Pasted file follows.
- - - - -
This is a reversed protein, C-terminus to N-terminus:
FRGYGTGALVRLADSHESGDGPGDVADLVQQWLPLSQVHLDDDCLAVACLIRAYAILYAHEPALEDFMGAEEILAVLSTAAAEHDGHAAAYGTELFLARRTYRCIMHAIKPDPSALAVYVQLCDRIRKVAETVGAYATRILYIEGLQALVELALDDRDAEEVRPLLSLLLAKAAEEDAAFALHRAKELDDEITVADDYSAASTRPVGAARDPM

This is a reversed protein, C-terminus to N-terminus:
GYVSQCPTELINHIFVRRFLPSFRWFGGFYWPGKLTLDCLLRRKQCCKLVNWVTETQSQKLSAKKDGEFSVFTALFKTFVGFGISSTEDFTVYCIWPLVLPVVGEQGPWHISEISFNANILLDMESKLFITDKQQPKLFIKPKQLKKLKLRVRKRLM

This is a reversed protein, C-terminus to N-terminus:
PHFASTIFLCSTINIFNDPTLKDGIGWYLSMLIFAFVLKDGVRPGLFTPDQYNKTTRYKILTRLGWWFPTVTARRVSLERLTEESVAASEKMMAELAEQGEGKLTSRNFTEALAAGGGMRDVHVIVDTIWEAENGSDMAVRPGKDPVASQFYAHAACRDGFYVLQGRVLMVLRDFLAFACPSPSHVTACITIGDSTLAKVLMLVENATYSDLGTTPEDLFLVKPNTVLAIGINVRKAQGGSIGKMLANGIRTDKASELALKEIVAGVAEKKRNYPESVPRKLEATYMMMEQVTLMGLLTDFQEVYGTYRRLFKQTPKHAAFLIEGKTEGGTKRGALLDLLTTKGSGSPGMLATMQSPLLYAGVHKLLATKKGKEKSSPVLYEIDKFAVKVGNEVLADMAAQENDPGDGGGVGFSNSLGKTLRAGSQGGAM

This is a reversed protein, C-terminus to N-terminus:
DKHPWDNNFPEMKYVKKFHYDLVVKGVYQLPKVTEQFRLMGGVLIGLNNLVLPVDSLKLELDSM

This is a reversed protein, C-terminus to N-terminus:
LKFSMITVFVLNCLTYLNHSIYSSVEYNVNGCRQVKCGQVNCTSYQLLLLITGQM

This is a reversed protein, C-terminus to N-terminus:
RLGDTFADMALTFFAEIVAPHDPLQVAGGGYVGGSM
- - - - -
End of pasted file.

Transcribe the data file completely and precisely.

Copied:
This is a reversed protein, C-terminus to N-terminus:
FRGYGTGALVRLADSHESGDGPGDVADLVQQWLPLSQVHLDDDCLAVACLIRAYAILYAHEPALEDFMGAEEILAVLSTAAAEHDGHAAAYGTELFLARRTYRCIMHAIKPDPSALAVYVQLCDRIRKVAETVGAYATRILYIEGLQALVELALDDRDAEEVRPLLSLLLAKAAEEDAAFALHRAKELDDEITVADDYSAASTRPVGAARDPM

This is a reversed protein, C-terminus to N-terminus:
GYVSQCPTELINHIFVRRFLPSFRWFGGFYWPGKLTLDCLLRRKQCCKLVNWVTETQSQKLSAKKDGEFSVFTALFKTFVGFGISSTEDFTVYCIWPLVLPVVGEQGPWHISEISFNANILLDMESKLFITDKQQPKLFIKPKQLKKLKLRVRKRLM

This is a reversed protein, C-terminus to N-terminus:
PHFASTIFLCSTINIFNDPTLKDGIGWYLSMLIFAFVLKDGVRPGLFTPDQYNKTTRYKILTRLGWWFPTVTARRVSLERLTEESVAASEKMMAELAEQGEGKLTSRNFTEALAAGGGMRDVHVIVDTIWEAENGSDMAVRPGKDPVASQFYAHAACRDGFYVLQGRVLMVLRDFLAFACPSPSHVTACITIGDSTLAKVLMLVENATYSDLGTTPEDLFLVKPNTVLAIGINVRKAQGGSIGKMLANGIRTDKASELALKEIVAGVAEKKRNYPESVPRKLEATYMMMEQVTLMGLLTDFQEVYGTYRRLFKQTPKHAAFLIEGKTEGGTKRGALLDLLTTKGSGSPGMLATMQSPLLYAGVHKLLATKKGKEKSSPVLYEIDKFAVKVGNEVLADMAAQENDPGDGGGVGFSNSLGKTLRAGSQGGAM

This is a reversed protein, C-terminus to N-terminus:
DKHPWDNNFPEMKYVKKFHYDLVVKGVYQLPKVTEQFRLMGGVLIGLNNLVLPVDSLKLELDSM

This is a reversed protein, C-terminus to N-terminus:
LKFSMITVFVLNCLTYLNHSIYSSVEYNVNGCRQVKCGQVNCTSYQLLLLITGQM

This is a reversed protein, C-terminus to N-terminus:
RLGDTFADMALTFFAEIVAPHDPLQVAGGGYVGGSM